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Table 3
Relative Contribution of Two Groups of Components in the Composite QWL Score
MEAN STD. STD. VARIANCE T-VALUE SIGNIFICANCE SCORE DEV. ERROR Level (N=294) (p-value) OVERALL 3.18 .39 .02 .15 7.73 P<.001* D-1 3.47 .64 .04 .41 12.66 P<.001* D-2 3.09 .85 .05 .73 1.77 P>.05 D-3 3.72 .71 .04 .51 17.22 P<.001* D-4 3.73 .74 .04 .55 16.81 P<.001* D-5 2.84 .56 .03 .32 -4.90 P<.001* D-6 3.04 .59 .03 .34 1.09 P>.20 D-7 3.25 .61 .04 .37 7.08 P<.001* D-8 2.76 .57 .03 .32 -7.189 P<.001* D-9 3.12 .64 .04 .41 3.22 P<.001* D-10 3.06 .72 .04 .52 1.43 P>.10 D-11 2.94 .72 .04 .52 -1.33 P>.10 D-12 2.77 .93 .05 .86 -4.19 P<.001* D-13 3.52 .53 .03 .28 16.70 P<.001* QWL

Note: 1. Degree of freedom = 292


2. * Indicates significant values 3. Decision rule in univariate analysis is taken as .01 level of significance

Keeping in view the average status of QWL on certain dimensions, it can be contended that, although employees have been able to secure participation in decision making concerning issues affecting wages and salaries, security of income and physical work environment, they have still to go a long way. Despite their being high on three out of four such dimensions, employees probably have not been able to secure jobs that are meaningful, challenging, interesting and free from undue interference from the boss. Employers in India, it seems, are yet to come forward in a big way to shoulder the social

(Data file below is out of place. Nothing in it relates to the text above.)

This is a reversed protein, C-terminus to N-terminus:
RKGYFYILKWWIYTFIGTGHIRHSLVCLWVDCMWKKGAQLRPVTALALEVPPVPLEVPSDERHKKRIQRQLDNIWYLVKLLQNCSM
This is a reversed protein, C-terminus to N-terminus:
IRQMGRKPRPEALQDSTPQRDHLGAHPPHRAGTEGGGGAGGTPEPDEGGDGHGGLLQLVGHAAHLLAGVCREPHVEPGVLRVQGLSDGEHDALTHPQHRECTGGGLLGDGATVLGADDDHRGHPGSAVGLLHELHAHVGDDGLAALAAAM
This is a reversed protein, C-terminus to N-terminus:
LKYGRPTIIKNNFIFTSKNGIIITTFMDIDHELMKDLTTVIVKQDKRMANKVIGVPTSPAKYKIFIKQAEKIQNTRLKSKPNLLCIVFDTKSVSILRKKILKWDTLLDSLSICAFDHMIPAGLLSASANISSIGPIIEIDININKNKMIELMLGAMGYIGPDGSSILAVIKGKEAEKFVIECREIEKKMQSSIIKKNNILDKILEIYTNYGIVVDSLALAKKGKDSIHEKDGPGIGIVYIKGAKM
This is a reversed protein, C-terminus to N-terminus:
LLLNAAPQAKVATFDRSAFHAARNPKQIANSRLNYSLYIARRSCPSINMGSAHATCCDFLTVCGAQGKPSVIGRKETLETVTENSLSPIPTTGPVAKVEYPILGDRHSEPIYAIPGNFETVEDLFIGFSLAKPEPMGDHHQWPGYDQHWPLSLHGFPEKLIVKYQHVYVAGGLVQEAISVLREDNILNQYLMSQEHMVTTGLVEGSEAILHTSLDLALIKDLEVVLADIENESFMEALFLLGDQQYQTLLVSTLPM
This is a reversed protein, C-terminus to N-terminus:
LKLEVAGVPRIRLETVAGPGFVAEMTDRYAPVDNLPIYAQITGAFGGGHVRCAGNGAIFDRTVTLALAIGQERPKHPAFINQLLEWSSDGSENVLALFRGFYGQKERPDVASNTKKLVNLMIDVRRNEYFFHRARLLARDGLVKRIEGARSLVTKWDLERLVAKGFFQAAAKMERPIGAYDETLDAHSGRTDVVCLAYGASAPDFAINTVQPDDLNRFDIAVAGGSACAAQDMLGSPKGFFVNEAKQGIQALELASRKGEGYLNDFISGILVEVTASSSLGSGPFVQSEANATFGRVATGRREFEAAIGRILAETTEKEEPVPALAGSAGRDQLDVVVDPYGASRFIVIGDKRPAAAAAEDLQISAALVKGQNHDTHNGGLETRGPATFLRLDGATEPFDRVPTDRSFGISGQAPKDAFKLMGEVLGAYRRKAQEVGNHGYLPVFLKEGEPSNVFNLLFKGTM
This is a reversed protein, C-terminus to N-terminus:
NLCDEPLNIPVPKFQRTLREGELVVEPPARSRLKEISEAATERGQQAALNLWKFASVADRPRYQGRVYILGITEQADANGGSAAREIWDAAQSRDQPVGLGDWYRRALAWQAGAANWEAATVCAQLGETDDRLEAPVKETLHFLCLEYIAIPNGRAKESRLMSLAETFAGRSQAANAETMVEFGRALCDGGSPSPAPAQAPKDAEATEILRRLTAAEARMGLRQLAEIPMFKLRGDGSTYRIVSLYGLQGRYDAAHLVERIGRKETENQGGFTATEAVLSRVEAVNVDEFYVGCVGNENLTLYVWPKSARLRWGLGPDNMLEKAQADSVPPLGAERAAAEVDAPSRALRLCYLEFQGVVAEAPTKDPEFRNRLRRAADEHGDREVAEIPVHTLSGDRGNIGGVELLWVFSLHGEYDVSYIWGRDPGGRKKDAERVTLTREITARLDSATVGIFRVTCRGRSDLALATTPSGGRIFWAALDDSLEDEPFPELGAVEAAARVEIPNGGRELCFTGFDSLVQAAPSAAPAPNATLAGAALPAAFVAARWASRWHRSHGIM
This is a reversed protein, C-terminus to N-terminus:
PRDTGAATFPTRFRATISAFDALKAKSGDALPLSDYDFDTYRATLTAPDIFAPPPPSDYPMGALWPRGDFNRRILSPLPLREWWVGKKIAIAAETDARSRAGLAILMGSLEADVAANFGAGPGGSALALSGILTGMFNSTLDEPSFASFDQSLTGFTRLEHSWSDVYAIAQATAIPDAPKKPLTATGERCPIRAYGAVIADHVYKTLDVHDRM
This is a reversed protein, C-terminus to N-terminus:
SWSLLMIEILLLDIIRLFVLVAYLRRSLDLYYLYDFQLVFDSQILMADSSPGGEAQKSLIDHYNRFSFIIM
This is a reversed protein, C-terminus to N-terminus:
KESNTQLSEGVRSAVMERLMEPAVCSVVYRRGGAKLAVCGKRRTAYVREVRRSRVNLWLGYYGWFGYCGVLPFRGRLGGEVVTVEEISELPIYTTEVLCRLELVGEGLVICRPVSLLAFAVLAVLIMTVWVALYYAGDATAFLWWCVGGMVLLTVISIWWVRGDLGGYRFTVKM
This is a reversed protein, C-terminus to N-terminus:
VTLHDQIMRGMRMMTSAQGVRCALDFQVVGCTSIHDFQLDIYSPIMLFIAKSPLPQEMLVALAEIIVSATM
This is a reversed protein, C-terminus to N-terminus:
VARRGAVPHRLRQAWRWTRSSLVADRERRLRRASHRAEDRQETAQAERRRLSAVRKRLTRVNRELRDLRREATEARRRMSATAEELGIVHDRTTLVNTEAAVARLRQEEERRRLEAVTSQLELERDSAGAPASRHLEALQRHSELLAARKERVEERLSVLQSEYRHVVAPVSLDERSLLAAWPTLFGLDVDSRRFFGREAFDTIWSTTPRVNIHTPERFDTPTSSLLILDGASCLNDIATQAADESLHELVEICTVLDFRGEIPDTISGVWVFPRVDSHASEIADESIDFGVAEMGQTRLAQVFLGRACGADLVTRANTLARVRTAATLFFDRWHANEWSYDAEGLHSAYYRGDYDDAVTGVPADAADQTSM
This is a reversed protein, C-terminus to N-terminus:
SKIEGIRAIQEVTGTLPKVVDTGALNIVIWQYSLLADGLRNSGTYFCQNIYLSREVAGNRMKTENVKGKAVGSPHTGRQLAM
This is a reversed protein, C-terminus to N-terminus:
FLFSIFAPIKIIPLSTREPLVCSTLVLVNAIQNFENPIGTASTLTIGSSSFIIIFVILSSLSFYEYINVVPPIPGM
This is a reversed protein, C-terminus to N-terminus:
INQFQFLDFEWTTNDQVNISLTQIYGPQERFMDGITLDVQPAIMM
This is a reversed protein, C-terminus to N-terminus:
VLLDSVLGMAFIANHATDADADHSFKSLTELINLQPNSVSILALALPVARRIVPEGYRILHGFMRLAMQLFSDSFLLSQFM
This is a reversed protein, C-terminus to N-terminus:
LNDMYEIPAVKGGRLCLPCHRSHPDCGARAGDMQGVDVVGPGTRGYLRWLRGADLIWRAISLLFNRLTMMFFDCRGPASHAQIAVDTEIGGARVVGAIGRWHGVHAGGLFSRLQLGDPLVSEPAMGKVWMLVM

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responsibility of improving the lot of employees by undertaking various kinds of welfare measures. There appears to be a lack of strong motivation for employees to work hard. Neither the rewarding of high performance nor the penalising of bad conduct/ low performance looks to be the characteristic feature of work life in India. An adverse effect thereof gets reflected, perhaps, in equity, justice and the grievance handling mechanism. Respondents have perceived the status of this aspect of work life too as that of average level only. Such an atmosphere at the work place forces people to resort to activities aimed primarily at keeping the boss happy. In the absence of a sound grievance redressal mechanism, it gives rise to the malaise of favouritism and nepotism in organisations at a wider scale. People with good public relation skills derive undue advantage especially when it comes to work assignment, transfer, promotion and the distribution of other rewards. Surprisingly, QWL is below average in the case of work load and job stress, social relationships, and work and total life space components of work life. Organisations in India usually operate in a work schedule which is fixed in nature. Concepts such as flexi-time and flexi-place are yet to become common practice. This, coupled with long working-hours, perhaps, is the major cause of imbalance in the life of the employee rendering him/her incapable of performing other life responsibilities. In the area of social relationships, on the other hand, it seems that the lack of socio-emotional support and the general tendency of people at the work place to overlook ones skills, potential, and real worth are the main causes of below average status of QWL. Deep rooted distrust, lack of informal interaction, use of an espionage system, absence of community feeling, status differentials, acceptance of an individual in the organisational life on the basis of his superficial ability to influence others, are probably the hallmark of organisations in India. Further, the wrong